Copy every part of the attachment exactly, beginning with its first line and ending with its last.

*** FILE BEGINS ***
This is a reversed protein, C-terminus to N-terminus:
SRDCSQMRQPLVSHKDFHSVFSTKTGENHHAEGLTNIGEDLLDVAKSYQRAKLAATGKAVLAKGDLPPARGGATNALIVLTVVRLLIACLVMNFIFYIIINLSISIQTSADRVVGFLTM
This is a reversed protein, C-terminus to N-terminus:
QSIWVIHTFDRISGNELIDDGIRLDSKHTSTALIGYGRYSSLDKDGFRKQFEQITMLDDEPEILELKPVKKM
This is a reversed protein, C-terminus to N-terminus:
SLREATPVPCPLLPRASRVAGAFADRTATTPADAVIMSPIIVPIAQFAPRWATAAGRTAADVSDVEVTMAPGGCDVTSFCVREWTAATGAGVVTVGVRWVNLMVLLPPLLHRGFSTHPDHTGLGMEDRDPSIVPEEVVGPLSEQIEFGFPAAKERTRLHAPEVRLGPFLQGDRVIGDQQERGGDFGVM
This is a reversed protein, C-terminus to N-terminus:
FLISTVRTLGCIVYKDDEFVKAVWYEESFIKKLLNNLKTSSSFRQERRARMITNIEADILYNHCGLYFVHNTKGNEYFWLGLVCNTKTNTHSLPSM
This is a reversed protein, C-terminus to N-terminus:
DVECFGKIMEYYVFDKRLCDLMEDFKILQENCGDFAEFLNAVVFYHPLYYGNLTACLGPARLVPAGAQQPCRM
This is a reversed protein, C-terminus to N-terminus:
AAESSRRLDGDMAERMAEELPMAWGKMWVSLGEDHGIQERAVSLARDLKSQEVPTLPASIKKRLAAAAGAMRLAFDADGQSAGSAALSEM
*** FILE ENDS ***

This is a reversed protein, C-terminus to N-terminus:
SRDCSQMRQPLVSHKDFHSVFSTKTGENHHAEGLTNIGEDLLDVAKSYQRAKLAATGKAVLAKGDLPPARGGATNALIVLTVVRLLIACLVMNFIFYIIINLSISIQTSADRVVGFLTM
This is a reversed protein, C-terminus to N-terminus:
QSIWVIHTFDRISGNELIDDGIRLDSKHTSTALIGYGRYSSLDKDGFRKQFEQITMLDDEPEILELKPVKKM
This is a reversed protein, C-terminus to N-terminus:
SLREATPVPCPLLPRASRVAGAFADRTATTPADAVIMSPIIVPIAQFAPRWATAAGRTAADVSDVEVTMAPGGCDVTSFCVREWTAATGAGVVTVGVRWVNLMVLLPPLLHRGFSTHPDHTGLGMEDRDPSIVPEEVVGPLSEQIEFGFPAAKERTRLHAPEVRLGPFLQGDRVIGDQQERGGDFGVM
This is a reversed protein, C-terminus to N-terminus:
FLISTVRTLGCIVYKDDEFVKAVWYEESFIKKLLNNLKTSSSFRQERRARMITNIEADILYNHCGLYFVHNTKGNEYFWLGLVCNTKTNTHSLPSM
This is a reversed protein, C-terminus to N-terminus:
DVECFGKIMEYYVFDKRLCDLMEDFKILQENCGDFAEFLNAVVFYHPLYYGNLTACLGPARLVPAGAQQPCRM
This is a reversed protein, C-terminus to N-terminus:
AAESSRRLDGDMAERMAEELPMAWGKMWVSLGEDHGIQERAVSLARDLKSQEVPTLPASIKKRLAAAAGAMRLAFDADGQSAGSAALSEM